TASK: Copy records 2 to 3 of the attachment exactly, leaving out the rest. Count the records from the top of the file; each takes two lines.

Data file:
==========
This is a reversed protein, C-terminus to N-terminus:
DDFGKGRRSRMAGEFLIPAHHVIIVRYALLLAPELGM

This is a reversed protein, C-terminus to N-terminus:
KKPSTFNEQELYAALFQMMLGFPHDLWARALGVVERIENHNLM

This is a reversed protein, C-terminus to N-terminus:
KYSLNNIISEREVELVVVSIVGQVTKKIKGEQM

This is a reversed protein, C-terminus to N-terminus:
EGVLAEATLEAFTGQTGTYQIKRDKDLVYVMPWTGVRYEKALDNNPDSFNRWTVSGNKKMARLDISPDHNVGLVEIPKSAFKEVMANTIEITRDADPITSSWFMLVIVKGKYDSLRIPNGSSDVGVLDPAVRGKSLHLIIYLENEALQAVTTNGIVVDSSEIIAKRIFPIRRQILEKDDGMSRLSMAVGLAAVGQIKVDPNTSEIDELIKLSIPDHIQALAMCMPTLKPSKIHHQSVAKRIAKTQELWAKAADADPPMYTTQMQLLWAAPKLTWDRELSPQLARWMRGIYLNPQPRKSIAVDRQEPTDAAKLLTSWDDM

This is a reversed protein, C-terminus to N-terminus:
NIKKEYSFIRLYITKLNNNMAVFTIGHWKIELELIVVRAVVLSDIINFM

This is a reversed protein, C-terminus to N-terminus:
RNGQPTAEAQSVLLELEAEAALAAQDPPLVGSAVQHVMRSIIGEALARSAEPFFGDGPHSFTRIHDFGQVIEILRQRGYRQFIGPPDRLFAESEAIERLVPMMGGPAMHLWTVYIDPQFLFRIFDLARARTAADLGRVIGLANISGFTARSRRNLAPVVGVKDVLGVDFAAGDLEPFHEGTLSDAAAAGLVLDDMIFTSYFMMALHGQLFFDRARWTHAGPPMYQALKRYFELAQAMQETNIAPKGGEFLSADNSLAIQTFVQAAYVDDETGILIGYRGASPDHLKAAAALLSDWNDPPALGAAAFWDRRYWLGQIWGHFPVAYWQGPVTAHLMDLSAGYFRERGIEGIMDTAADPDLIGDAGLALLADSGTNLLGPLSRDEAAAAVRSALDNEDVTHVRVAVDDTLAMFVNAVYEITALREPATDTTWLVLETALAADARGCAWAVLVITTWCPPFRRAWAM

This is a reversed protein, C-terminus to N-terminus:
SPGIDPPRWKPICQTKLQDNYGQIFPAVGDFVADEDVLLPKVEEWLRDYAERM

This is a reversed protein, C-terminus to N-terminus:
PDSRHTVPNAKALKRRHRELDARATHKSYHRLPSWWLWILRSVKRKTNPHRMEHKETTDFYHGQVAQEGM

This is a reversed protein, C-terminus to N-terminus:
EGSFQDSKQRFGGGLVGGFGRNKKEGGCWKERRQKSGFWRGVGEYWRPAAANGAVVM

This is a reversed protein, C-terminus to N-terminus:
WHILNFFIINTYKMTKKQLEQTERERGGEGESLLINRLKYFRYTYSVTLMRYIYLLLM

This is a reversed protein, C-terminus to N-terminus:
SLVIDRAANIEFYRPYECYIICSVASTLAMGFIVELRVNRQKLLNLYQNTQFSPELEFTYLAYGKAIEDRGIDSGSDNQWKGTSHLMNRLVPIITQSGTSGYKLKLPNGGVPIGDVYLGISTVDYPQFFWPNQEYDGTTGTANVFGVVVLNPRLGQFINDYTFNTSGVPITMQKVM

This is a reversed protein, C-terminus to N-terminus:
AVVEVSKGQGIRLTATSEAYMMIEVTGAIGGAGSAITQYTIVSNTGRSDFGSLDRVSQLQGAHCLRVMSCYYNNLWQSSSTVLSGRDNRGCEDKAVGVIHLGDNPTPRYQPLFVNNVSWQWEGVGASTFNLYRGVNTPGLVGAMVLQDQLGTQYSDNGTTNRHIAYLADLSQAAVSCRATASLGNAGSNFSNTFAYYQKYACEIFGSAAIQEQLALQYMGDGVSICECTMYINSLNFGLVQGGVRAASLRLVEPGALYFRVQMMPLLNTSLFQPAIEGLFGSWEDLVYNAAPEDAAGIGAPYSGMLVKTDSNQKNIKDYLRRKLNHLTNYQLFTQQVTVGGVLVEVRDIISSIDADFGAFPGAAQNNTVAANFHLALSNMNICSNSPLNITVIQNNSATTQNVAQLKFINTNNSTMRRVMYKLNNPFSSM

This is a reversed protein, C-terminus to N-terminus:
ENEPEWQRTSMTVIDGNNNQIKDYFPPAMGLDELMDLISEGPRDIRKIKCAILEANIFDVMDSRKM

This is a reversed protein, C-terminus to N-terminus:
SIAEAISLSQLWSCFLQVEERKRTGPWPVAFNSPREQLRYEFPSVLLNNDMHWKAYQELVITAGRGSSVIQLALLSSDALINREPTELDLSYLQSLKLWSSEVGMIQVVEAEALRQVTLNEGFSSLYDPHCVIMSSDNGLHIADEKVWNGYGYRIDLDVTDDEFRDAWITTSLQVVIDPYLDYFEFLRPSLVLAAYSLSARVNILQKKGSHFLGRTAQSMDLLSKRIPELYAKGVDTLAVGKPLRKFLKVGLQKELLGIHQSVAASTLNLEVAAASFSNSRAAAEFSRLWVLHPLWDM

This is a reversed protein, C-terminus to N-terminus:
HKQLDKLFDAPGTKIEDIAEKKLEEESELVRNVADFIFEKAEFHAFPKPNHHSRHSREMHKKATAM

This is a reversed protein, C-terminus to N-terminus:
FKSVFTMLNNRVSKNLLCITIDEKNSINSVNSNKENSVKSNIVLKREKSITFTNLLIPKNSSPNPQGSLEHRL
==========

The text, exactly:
This is a reversed protein, C-terminus to N-terminus:
KKPSTFNEQELYAALFQMMLGFPHDLWARALGVVERIENHNLM

This is a reversed protein, C-terminus to N-terminus:
KYSLNNIISEREVELVVVSIVGQVTKKIKGEQM